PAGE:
Swizcorner- Lake Elsinore 2012

With one title still undecided, a virgin track and blistering heat, the Lake Elsinore finale had shaped up to be the pinnacle of uncertainty in a great MX2 battle. Oh, there was an MX1 race as well.

Photos By: THE James Lissimore


From the day Lake Elsinore was announced to replace the one ’n’ done Pala of 2011, there was massive dissension from the ranks of pro racers from both the MX1 and MX2 classes. For years the site had been known as a blue-grooved, slick as snot, windy and traction-less, flat, once dry lake-bed and far from a track that even the most optimistic Pro would be itching to compete on. Equaling the snubbings to the thought of racing Elsinore, was the consistent claims that MX Sports was working their asses off and all but guaranteeing that the track would be a success and everyone racers included, would be impressed with the results. Well, as far as presentation and creature comforts for the droves of fans, the facility delivered in spades. Aside from the fact that the landscape was as dry and desolate as any of the multitude of desert-based California tracks, the unimaginably expensive white fencing lining much of the racing perimeter did a nominal job of making all that sand look inviting.



Is this the best Lake Elsinore can be?


As far as the track itself, I gotta admit, I was impressed with their effort and how close they came to making it a really good racing surface. With as much work as they put into converting the abysmal native “soil” into an accommodating, deep race surface (no small feat), it turned out pretty decent. Par for the course throughout the 2012 National series has been water early and heavily(!) to penetrate deep into the base in an attempt to keep the track tacky, constantly evolving and dust-free. There are just some instances where attempting to fight Mother Nature is a hapless affair and the Elsinore heat, native soil and wind fought the track crew and mostly won. There’s no doubt, MX Sports did as well as could be expected and it was infinitely better than most anyone expected but honestly, when compared to the truly historic stops of the series, that aint saying a lot. We shouldn’t be heading into a final round of the National Series with our fingers crossed that the track will be well received. Apparently it’s a lot harder to lock down a truly kick-ass location for a SoCal National than one would expect being the “hotbed” of American Motocross and all. All that aside though, the riders were pleasantly surprised enough that it appears Lake Elsinore will be on the schedule in the future. My main concern of course is, this being the new Elsinore’s first impression and first impressions being make or break, can they match the amount of work put forth this year? Will it get better, or is this the peak of what Lake Elsinore can be? Time will tell.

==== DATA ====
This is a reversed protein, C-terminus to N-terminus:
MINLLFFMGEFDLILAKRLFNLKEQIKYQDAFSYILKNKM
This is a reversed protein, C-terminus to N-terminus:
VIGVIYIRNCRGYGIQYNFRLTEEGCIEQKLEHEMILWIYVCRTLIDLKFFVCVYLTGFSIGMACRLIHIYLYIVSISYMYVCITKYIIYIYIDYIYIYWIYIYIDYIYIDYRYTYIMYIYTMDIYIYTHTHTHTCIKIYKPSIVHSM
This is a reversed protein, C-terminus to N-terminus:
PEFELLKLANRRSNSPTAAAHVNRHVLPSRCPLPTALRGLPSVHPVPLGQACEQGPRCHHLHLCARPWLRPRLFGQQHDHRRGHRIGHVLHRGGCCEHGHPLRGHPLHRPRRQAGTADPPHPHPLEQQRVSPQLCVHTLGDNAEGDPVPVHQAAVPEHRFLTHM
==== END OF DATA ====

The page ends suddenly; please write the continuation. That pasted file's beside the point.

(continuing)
Speaking of time, nearly 3-minute lap times? What gives? It’s puzzling to me that the series would end on a track with 1/3 longer lap times than any other track of the series and in that heat?! Did Marc Peters just get carried away on his dozer with no supervision or what? That lap length just seemed like an unnecessary monkey wrench out of left field.




Days before the race, I tweeted that I saw the upper hand going to Blake Baggett at Elsinore regardless of the track condition because as we all know, Blake is a baked SoCal hardpack specialist but beyond that, Blake’s small frame showed to also be an advantage in the deepest of deep tracks, Red Bud. When it came down to it though, Blake Baggett re-emerged from his shell in moto-one and he was simply not going to be beat. He pulled “The Baggett”, which we haven’t seen in weeks and honestly, began wondering if he still had it in him with all the chips on the table. When the moto started, he began near the front and immediately I began waiting for him to drop back into the clutches of Barcia and Tomac, let them by and secure a safe and thoroughly manageable podium finish, maximizing his chances at the title, with no fireworks. Blake was feeling it though and wanted nothing of an utterly average final two-motos to remember this title by. He wanted to shove it down his main competitions throat with an El Chupacabra display harkening back to High Point of 2011, when it first reared its head. Ok, well maybe not that demoralizing but the result was the same. Victory. He didn’t go 1-1 but he did secure the OA and did so convincingly. 



A lone PC rider defeated the Geico consortium. Hard-earned.


Blake showed me a lot during this outdoor series. He held the red plate throughout the series, never showed that propensity of old, to crash when the pressure began to mount, realized that it was OK that there were faster riders than him on given saturdays and to not push, crash or get otherwise dissuaded in his efforts moving on to the next weekend. With as good as we have seen that Blake can be when he’s in the right head space and to now have gone through this Championship series and actually reel it in and secure it, it will interesting to see if he can set his sights on a matching Supercross series in the same manner. Or will Blake simply conclude that he is an outdoor specialist and not force it indoors? I’m expecting the former, he’s a Champion now after all.